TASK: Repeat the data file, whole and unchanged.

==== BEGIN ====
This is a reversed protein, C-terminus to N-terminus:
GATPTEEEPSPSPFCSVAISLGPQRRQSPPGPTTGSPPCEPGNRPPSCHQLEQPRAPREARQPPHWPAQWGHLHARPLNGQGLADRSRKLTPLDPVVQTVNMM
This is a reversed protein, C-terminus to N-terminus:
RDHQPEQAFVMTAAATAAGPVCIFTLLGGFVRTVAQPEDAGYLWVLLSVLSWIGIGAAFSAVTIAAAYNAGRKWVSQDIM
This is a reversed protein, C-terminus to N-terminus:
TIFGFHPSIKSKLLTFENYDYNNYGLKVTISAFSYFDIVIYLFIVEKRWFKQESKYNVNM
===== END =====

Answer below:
This is a reversed protein, C-terminus to N-terminus:
GATPTEEEPSPSPFCSVAISLGPQRRQSPPGPTTGSPPCEPGNRPPSCHQLEQPRAPREARQPPHWPAQWGHLHARPLNGQGLADRSRKLTPLDPVVQTVNMM
This is a reversed protein, C-terminus to N-terminus:
RDHQPEQAFVMTAAATAAGPVCIFTLLGGFVRTVAQPEDAGYLWVLLSVLSWIGIGAAFSAVTIAAAYNAGRKWVSQDIM
This is a reversed protein, C-terminus to N-terminus:
TIFGFHPSIKSKLLTFENYDYNNYGLKVTISAFSYFDIVIYLFIVEKRWFKQESKYNVNM